I am just not good at

Katya , 02-24-2016

Let’s look inside of a child’s mind and see how they feel when they receive a failing grade. When asked, a lot of them say “ I feel like I am a failure.” “I am nothing.”

“I am not good at _________.” Some of them strongly believe that their skills in that particular subject are fixed and won’t change with time and effort.

What should we as parents do? Should we comfort or punish our kids? What measures should we take to prevent them from failing again?

In her TED Talk, Carol Dweck, a Stanford Professor talks about one school in Chicago that invented a powerful way to grade those who failed. The grade was not F. Instead, they used two words: “Not Yet.”

I find it so powerful! In my private practice, kids often say to me they are not good at reading.

And I say “Not Yet!” I see how their faces change when they hear the “Not Yet” part.

“Do you mean I can improve?”

“Of course, you can improve! You are on a learning path, and if you struggle with reading right now, it does not mean it will stay like this.”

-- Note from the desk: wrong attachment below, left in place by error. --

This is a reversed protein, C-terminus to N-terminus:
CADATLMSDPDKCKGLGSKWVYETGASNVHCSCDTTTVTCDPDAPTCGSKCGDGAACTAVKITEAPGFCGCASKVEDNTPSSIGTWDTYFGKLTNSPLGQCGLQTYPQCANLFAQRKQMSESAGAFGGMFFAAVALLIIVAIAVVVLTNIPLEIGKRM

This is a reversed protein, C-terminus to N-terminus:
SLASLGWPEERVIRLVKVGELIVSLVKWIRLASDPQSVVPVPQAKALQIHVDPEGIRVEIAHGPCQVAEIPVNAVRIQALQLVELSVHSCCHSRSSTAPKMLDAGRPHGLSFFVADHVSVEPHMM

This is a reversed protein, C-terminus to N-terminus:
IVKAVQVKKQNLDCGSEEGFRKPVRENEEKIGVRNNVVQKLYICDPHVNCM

“Will you show me what to do to improve?” they ask.

“Definitely. Let’s start with you saying: I am not good at reading yet, but I am working towards it.” And it all goes from there.

I also coach adults and help them prepare for exams like GMAT, LSAT, etc.

Often they say: “I am just not good at taking tests” and I tell them “Not Yet.” One lady Michelle said yesterday that she knew she had to stop saying “I am not good at test taking”, but thought that she would have to replace it with a cheesy: “ I am good at test taking” mantra. Michelle liked her new mantra “I am not good at test taking YET!” much better. She even repeated it out loud as she was leaving my office with a smile on her face.

If you find yourself saying: “I am not good at Spanish!” “I am bad at math.” “It’s hard for me to focus.” “I am not good at eating right.”

Change that to:

“I am not good at Spanish YET!”

“I am not good at math YET!”

“I am not good at being focused YET.”

“I am not good at eating right YET!”

The “Yet” or “Not Yet” gives kids and adults greater confidence; gives them a path into the future. A path where they show greater persistence and effort.